Originally, the storage limit for a USB was 16G. This has been subtly doubled to 32G. A Microsoft representative told Joystiq, "The more our customers use their profile and download digital content, the larger the file size necessary to store that content and move it between consoles gets. Therefore we increased the size of the memory to enable our customers to take more of their Xbox profile with them on the go".
Sunday, 11 November 2012
2013 is set to be a big year in gaming. Developers are really pushing the current generation hardware to their limits, and it shows, with some truly gorgeous games due to release next year. Here's my top 5 list of those games.
Number 5 - Splinter Cell: Blacklist
Splinter Cell: Conviction had a mixed response from Splinter Cell fans. Some thought it was too easy to just gun your way through levels, and felt that the developers sometimes actually pushed you towards that route. Others felt that Splinter Cell: Conviction was a brilliant game, and that it was pure stealth, just not in the conventional ways. I fall into the latter group. Some missions were very hard to do stealthily, and the lack of punishment for going guns blazing was apparent, but it was still a fantastic game. Sam's story was engaging, and the new mechanics were a great addition to the game. Splinter Cell: Blacklist looks like a mixture of the classic Splinter Cells and Conviction. Choice is very apparent, with two gameplay demos being shown of the same level, one with stealth, the other with a huge-ass missile strike. Clearly the developers have listened to what gamers want, and have accommodated to the different play-styles. The only fault I can find in the gameplay shown so far is the lack of Sam's original voice-actor, Michael Ironside.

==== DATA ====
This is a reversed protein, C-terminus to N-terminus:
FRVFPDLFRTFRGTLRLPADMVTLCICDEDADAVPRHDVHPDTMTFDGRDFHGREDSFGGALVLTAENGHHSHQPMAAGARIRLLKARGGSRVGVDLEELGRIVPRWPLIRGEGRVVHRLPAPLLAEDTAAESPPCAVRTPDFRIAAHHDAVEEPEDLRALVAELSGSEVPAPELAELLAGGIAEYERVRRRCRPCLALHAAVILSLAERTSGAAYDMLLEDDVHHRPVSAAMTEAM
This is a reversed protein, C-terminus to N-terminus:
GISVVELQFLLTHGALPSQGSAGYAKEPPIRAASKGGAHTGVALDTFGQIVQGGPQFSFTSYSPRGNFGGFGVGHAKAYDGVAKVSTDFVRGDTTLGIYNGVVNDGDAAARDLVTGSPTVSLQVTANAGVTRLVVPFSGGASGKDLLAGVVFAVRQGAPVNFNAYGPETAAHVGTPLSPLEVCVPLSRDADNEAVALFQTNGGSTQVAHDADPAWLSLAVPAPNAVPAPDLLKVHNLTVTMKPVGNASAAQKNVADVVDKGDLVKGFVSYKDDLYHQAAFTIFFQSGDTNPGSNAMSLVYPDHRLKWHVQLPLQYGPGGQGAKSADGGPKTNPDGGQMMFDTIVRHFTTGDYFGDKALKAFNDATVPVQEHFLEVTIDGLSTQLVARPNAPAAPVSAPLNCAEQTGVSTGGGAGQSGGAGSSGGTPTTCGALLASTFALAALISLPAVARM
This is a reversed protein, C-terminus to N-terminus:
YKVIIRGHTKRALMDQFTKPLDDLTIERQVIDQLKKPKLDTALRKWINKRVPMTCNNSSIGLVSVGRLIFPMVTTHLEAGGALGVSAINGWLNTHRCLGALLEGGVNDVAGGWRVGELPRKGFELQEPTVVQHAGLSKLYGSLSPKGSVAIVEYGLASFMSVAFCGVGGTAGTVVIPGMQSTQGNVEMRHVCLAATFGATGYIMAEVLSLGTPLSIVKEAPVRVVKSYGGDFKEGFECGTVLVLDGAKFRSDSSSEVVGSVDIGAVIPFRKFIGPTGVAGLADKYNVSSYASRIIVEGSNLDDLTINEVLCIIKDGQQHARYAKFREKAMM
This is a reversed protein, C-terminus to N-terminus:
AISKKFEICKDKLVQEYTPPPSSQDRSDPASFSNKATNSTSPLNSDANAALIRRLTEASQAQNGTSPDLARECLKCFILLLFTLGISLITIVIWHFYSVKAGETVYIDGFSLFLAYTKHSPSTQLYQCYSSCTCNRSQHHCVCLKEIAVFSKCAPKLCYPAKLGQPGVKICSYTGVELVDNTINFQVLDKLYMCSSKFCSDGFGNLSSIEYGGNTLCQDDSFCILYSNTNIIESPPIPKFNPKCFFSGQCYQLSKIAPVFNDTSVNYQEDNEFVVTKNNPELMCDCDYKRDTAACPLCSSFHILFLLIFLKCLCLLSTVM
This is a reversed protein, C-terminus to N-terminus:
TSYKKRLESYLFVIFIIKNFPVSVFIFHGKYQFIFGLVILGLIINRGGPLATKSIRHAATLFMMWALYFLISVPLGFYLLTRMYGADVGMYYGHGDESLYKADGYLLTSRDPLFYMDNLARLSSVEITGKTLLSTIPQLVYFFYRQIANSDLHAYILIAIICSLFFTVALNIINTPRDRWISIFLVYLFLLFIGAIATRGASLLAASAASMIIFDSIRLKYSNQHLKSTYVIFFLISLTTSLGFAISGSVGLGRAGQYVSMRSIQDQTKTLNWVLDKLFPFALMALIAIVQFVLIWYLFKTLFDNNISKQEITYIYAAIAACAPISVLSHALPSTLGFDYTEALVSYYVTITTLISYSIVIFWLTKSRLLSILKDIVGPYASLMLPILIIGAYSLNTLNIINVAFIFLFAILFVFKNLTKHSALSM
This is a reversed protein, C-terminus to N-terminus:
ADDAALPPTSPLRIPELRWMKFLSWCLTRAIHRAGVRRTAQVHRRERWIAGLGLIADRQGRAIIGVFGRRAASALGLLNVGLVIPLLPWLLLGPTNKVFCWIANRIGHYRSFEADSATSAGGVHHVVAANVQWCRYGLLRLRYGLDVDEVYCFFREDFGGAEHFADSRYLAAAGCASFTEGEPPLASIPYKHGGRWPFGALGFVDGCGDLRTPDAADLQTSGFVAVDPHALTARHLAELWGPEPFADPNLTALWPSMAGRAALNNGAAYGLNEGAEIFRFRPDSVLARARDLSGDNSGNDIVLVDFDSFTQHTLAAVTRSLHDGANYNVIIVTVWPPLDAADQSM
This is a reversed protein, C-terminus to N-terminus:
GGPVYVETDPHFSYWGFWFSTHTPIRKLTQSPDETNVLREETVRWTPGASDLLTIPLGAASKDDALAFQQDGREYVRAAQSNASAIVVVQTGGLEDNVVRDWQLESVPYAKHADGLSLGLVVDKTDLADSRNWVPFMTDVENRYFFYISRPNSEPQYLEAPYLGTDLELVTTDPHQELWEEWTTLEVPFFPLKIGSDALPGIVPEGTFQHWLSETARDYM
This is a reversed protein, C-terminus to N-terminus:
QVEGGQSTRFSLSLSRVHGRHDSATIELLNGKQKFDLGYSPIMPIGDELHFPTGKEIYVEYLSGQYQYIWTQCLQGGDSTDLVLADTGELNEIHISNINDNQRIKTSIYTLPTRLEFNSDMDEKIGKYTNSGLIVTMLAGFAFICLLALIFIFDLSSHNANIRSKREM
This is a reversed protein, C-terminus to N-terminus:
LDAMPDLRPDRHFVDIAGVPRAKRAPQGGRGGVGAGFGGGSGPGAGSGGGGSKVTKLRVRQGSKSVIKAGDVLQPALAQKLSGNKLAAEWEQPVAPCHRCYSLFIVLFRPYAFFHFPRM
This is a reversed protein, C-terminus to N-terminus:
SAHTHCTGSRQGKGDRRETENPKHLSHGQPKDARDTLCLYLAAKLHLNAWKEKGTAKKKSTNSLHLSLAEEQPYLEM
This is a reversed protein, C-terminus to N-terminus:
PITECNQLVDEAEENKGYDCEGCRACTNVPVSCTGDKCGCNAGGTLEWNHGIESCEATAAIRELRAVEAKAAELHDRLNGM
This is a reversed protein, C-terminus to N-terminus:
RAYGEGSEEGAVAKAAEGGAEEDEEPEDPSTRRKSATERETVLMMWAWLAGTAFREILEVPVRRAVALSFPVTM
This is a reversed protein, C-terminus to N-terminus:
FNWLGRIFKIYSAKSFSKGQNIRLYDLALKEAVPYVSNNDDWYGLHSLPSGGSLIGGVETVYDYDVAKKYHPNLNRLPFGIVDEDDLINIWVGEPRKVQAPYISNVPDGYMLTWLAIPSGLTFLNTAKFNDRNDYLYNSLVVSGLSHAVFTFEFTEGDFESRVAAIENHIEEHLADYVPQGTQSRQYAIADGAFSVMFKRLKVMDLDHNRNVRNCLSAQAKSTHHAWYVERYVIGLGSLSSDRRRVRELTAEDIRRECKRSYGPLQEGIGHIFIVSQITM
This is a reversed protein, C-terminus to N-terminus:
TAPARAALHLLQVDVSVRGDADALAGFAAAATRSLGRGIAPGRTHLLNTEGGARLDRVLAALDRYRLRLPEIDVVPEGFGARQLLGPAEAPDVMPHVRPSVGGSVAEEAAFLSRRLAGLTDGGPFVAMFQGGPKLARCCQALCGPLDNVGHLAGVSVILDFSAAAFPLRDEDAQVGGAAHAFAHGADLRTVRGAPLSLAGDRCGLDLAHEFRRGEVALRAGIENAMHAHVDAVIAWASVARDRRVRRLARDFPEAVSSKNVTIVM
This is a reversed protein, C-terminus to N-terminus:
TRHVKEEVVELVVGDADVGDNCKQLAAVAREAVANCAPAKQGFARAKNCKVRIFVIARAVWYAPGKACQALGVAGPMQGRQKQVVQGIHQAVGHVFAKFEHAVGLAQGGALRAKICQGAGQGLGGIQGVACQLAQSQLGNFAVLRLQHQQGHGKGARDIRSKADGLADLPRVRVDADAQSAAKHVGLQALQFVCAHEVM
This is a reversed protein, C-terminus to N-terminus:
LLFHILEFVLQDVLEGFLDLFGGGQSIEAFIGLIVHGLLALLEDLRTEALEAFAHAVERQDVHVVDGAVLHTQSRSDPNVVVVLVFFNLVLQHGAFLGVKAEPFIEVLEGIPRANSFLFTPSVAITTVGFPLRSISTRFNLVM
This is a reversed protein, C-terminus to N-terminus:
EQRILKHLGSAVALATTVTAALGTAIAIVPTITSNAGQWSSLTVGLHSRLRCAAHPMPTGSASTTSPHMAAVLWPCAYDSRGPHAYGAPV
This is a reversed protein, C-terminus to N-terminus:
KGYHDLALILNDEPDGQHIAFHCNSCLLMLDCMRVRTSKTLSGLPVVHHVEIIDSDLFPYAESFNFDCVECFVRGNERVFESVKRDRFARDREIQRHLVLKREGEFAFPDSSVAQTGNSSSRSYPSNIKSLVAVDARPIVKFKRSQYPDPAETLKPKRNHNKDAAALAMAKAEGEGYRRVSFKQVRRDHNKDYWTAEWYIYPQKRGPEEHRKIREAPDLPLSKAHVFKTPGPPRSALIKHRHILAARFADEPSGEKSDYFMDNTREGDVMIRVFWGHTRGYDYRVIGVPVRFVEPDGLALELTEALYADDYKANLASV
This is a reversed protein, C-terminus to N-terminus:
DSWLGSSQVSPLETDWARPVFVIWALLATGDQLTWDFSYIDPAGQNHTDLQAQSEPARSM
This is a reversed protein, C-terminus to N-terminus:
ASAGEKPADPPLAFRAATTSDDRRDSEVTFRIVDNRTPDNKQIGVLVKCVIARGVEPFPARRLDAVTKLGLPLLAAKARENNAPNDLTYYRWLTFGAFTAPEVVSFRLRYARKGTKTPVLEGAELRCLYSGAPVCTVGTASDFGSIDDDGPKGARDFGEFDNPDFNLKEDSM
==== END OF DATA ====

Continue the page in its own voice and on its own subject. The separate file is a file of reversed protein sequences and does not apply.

Number 4 - BioShock Infinite
I was never a big fan of the previous BioShock games. I could quite easily see why people adored them, but I never got into them myself. BioShock Infinite however, has grabbed me by the balls and will not let go, nor do I want it to. The graphics look absolutely stunning, and whoever designed the floating city of Columbia deserves a pat on the back....and a shit load of money if they want it. The game looks to be a lot brighter (in art design, not story) than previous BioShock installments, something I am very glad for. Add in some crazy powers, a sniper rifle and a skyhook, and I am just counting down the months until its release.